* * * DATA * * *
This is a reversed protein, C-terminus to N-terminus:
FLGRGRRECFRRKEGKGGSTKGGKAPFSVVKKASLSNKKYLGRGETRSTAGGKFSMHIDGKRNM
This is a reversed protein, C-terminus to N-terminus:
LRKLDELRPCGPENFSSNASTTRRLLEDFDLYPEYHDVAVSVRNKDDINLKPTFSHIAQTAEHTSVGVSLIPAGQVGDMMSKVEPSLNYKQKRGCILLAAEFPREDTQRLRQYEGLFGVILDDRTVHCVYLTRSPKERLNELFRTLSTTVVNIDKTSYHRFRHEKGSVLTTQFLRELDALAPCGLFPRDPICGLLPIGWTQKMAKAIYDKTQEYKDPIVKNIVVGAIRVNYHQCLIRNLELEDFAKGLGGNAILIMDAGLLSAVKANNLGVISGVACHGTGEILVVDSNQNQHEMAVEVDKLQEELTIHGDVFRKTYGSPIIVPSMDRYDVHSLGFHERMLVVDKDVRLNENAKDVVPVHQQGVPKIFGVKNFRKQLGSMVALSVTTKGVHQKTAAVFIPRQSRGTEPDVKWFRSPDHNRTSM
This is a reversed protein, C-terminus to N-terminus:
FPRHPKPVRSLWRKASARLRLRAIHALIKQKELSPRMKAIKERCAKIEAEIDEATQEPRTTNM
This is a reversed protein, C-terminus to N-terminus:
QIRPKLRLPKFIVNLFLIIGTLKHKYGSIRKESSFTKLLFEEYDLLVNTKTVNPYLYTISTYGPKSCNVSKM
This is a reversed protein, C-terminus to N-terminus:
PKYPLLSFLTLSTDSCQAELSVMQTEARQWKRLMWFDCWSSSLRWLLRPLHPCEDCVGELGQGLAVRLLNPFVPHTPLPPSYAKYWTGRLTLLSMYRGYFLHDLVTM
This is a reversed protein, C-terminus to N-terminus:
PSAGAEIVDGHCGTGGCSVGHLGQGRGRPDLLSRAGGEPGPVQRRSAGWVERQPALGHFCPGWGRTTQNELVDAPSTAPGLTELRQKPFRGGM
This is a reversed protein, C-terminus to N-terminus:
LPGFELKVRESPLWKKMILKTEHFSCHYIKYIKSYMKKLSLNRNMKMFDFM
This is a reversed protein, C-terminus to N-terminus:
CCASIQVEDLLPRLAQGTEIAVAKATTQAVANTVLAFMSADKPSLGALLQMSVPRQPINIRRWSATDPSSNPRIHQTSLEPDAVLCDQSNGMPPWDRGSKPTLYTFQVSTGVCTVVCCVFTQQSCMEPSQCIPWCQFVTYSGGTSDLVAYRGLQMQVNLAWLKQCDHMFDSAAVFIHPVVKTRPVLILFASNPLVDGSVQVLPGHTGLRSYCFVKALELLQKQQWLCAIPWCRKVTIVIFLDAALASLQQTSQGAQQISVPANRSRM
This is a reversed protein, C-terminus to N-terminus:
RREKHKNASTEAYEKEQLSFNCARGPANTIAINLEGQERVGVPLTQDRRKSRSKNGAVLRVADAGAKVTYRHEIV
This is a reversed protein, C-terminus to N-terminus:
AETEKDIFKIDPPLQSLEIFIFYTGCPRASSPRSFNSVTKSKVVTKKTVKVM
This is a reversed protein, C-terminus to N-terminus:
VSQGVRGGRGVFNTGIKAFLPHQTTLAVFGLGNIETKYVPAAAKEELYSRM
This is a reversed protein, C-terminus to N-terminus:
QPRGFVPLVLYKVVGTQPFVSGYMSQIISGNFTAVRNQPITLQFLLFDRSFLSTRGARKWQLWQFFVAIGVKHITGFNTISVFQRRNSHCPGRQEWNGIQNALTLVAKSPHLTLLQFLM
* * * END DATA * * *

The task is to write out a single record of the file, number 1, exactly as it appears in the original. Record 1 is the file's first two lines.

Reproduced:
This is a reversed protein, C-terminus to N-terminus:
FLGRGRRECFRRKEGKGGSTKGGKAPFSVVKKASLSNKKYLGRGETRSTAGGKFSMHIDGKRNM